In the intangible process (where everyone asks you to be creative and think outside the box), ideas and creative visions have distinct yet interconnected roles in shaping human experiences. It is in this mental space that writers, artists, and thinkers manage to craft stories, concepts, and emotions with imagination as the driving force behind the articulation of complex ideas.
Any concept on the planet has already been defined and reconstructed in more ways than one. But, how can you create something new?
In order to do this, here is a comprehensive framework that can help you when thinking about creating any campaign.
What You (or Your Client) Wants to Say
When you create a campaign, the most important part is your ‘Message’ – that’s like the main idea you want to share or your client wants you to share, if you’re working in a digital marketing agency.
Before you start writing or typing, ask yourself this question.
For example, if you’re talking about how smoking is bad for health, then that is your message.
But, you don’t have to only talk about health problems. You could make different messages for each problem, like how smoking can hurt your lungs, make your teeth unhealthy, age your skin, or harm your eyes. Each of these is a different message, like different pieces of the puzzle.
Another example could be about fashion and the new trend of using sustainable (or recycled) materials for clothes, your message could be how these materials are good for the environment. But, you can also talk about how sustainable fashion saves money in the long run, encourages mindful consumption, raises awareness on carbon footprints, and how the clothes remain of high quality.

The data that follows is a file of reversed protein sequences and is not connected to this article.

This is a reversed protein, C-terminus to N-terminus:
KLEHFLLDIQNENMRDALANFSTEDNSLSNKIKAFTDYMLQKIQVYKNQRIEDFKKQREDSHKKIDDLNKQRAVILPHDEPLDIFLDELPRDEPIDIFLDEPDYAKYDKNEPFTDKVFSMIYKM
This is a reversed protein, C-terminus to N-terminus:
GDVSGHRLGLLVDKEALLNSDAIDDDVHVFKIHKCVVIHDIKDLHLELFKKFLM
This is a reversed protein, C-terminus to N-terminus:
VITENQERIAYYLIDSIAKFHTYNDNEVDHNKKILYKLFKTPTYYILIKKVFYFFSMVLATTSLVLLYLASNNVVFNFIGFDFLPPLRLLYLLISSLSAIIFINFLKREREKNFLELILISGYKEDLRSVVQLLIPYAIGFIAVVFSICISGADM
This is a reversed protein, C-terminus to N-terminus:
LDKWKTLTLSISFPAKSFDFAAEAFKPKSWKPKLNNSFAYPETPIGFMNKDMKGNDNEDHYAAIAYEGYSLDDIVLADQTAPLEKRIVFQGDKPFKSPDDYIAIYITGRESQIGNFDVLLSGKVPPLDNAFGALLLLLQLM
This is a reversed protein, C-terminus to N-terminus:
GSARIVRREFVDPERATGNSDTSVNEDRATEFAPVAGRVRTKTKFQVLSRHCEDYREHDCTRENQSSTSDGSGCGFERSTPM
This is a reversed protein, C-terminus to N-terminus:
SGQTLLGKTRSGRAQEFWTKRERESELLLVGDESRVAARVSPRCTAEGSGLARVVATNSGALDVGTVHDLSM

By crafting a message that aligns closely with specific concerns, your campaign becomes more relevant and impactful to various audience segments.
Pro Tip: Your message shouldn’t be too broad; it should be like using a magnifying glass to look closely at one part of a bigger topic.
The next stage is about coming up with ideas that deliver your message.
How You Want to Deliver Your Message
After we’ve decided on your message – what we want to tell people – we need to think about how we’re going to share and deliver that message. This is where we get creative and start shaping our thoughts into something real.
To help you with establishing your ideas, you can use the World of Things and the World of Thoughts as a source of reference.
The ideologies of the “World of Things” and the “World of Thoughts” can significantly enhance the process of forming and promoting any campaigns or ideas you want to deliver.
The World of Things
It is an ideology that represents all tangible constructs of the concept you can use any of your 5 senses to witness. So anything you can touch, see, hear, smell, or taste you can list it as the world of things.
Let’s give you an example, smoking cigarettes and how to apply the World of Things. You can list all of the “things” that revolve around the concept of smoking cigarettes, which we will refer to as the “World of Things”.
With smoking cigarettes, the World of Things could be cigarettes, lighters, ashtrays, smoke, cigarette packs, matches, and smoking areas, but it could also be
- Smoke Rings: Visible patterns created when a smoker blows out smoke skillfully.
- Filter Tips: The part of the cigarette that filters the smoke, often left as a butt after smoking
- Nicotine Stains: Yellowish stains on fingers or teeth from long-term smoking
- Spent Matches: Used matches often found alongside ashtrays
- Cigarette Cases: Decorative cases to hold cigarettes, often a personal style statement.
Breathe Out Sound: The sound made when a smoker exhales smoke.
The World of Thoughts
It refers to an ideology that represents the intangible, mental associations and ideas related to a concept. This ideology is not about what can be physically sensed, but rather what is thought, felt emotionally, or conceived in the mind.
Continuing with the smoking cigarettes example, the “World of Thoughts” could include:
- Health Concerns: Thoughts about the health risks associated with smoking, like lung cancer or heart disease.
- Addiction: The concept of nicotine addiction and the challenges of quitting smoking.
- Social Aspects: Perceptions of smoking in social contexts, whether as a social activity or a socially frowned-upon habit.